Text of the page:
Within the modern applications era, regardless of whether new software applications are being developed and delivered for mobile, tablets, or the Web, the truly successful app-dev leaders will be those who focus on delivering constant value and incremental improvement to their business. That is a totally different perspective from “I need to keep control of my team’s productivity to make sure that we stick to our estimated costs, scope, and project dates.” Of course, the interest in cost is never going away, but app-dev leaders today have a great chance to enhance their conversation with executives and business stakeholders and add value to the conversation.

However, as the recent research I just published, Agile Metrics That Matter, proves, while some of the most advanced Agile teams do use new progress, quality, efficiency, and value/benefits metrics (these to a lesser degree), some software development industry luminaries have worked and are working on new methods to measure value in software development. But it’s still early days!

I’d like to summarize here some good old practices on establishing metrics that count together with some of the new findings of the research:

  • There is no common approach to metrics. One size does not fit all. The complexity of your context matters to succeed with metrics. Take a look at the simple Cynefin framework toolkit attached to the research to determine your complexity and get some suggestions on metrics that might work for that level of complexity. An example: it is possible to define and relate business value to software development if you are in the “simple” domain of our framework, but it’s impossible if you’re in the “complex” or “chaotic” domain (for exmaple, your primary goal in chaotic is to stabilize first, so a better metric would be “mean time to repair.”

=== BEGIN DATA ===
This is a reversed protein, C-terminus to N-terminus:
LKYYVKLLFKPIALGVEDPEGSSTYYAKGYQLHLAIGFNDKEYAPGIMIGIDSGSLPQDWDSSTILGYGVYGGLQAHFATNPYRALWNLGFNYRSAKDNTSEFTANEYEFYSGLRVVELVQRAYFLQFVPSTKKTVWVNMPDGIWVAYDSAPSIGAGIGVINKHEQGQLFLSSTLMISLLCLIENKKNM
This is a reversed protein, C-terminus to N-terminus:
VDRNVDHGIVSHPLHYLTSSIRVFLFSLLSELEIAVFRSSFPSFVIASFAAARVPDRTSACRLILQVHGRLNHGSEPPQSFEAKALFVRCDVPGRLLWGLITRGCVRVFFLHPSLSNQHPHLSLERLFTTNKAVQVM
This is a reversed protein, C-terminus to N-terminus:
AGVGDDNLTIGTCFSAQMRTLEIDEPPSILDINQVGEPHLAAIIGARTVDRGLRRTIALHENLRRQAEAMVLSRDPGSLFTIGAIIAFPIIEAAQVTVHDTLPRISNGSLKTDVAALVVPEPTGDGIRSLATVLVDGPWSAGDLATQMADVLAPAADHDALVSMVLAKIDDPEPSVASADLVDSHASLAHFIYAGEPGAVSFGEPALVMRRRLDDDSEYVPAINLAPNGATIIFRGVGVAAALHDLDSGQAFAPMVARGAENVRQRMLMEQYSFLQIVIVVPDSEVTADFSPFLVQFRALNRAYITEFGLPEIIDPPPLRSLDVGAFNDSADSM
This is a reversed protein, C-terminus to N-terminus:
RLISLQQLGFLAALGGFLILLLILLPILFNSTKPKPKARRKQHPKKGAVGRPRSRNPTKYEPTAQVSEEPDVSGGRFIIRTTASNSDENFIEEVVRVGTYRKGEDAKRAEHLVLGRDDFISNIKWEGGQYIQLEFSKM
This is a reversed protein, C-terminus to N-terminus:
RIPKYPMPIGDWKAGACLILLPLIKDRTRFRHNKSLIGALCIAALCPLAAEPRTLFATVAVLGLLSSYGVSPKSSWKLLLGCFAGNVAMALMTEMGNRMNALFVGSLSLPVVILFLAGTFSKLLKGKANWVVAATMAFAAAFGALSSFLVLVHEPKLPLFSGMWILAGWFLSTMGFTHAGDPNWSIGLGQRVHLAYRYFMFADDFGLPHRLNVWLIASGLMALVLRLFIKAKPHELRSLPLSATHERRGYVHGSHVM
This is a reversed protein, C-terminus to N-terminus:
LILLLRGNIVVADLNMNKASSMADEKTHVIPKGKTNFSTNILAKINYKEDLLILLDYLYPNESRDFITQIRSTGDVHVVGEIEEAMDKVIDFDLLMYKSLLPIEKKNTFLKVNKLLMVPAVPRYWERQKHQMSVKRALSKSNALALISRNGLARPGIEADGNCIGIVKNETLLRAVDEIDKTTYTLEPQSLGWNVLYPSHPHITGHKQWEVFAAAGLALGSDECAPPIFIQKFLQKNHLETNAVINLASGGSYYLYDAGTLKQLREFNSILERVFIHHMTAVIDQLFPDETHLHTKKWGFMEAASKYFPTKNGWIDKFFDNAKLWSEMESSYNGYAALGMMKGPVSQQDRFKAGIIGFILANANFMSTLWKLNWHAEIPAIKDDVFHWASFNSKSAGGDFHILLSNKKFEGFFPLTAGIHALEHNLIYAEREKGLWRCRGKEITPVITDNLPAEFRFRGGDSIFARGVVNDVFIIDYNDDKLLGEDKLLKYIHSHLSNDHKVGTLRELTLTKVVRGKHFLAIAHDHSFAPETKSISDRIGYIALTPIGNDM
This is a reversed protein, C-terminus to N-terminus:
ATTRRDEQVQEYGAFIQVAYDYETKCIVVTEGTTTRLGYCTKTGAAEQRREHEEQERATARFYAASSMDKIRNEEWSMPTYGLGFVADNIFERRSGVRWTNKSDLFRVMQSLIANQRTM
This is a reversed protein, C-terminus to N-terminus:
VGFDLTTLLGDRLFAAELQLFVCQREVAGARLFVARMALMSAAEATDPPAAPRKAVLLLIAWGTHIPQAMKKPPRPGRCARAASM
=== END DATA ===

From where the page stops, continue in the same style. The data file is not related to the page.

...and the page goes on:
• Always define clear goals for your metrics. We’ve written about this many times. Once you know your complexity, you should then define the goals you need to measure and for whom. Use the goal question metric (GQM) method to do that. GQM is a simple, pragmatic approach that I’ve used many times with my clients. Clear goals and a proper context for metrics will help avoid teams and management misbehavior (see the figure below).

  • Agile teams remix old metrics with new ones. Cycle time, technical debt, velocity (on the same team), burndown/burnup charts, risk, and quality in terms of automation, but also defects in production and mean time to repair, are the raising stars of metrics. Satisfaction of both customers and teams are also tracked, although in different ways.

The time has come not only to define the right metrics, but to use them in the right way: to improve, fix and adapt your AD&D delivery process to increase value to the business!

BTW, this is the last report of the Agile and Lean playbook to go live. The playbook is now complete, and we will soon start updating and refreshing it. Your comments on what you would like to see us work on in the playbook are really welcome!